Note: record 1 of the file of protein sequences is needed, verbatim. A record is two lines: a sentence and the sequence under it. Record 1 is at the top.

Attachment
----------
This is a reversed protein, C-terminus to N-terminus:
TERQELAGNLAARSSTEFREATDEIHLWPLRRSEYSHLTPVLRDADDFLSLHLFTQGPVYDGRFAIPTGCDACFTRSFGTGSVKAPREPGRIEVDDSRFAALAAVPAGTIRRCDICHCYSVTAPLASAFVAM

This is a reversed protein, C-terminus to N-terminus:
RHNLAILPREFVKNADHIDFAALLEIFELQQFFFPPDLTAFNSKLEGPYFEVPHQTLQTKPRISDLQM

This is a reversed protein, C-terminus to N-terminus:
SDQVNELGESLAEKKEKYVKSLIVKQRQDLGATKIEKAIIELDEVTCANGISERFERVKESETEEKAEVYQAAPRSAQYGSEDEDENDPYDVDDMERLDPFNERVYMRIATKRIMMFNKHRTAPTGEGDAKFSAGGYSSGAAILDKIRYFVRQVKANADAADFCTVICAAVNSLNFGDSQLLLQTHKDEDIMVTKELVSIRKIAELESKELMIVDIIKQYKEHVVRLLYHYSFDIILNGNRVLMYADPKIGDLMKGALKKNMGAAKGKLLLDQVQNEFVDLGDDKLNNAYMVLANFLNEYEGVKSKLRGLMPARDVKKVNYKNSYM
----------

This is a reversed protein, C-terminus to N-terminus:
TERQELAGNLAARSSTEFREATDEIHLWPLRRSEYSHLTPVLRDADDFLSLHLFTQGPVYDGRFAIPTGCDACFTRSFGTGSVKAPREPGRIEVDDSRFAALAAVPAGTIRRCDICHCYSVTAPLASAFVAM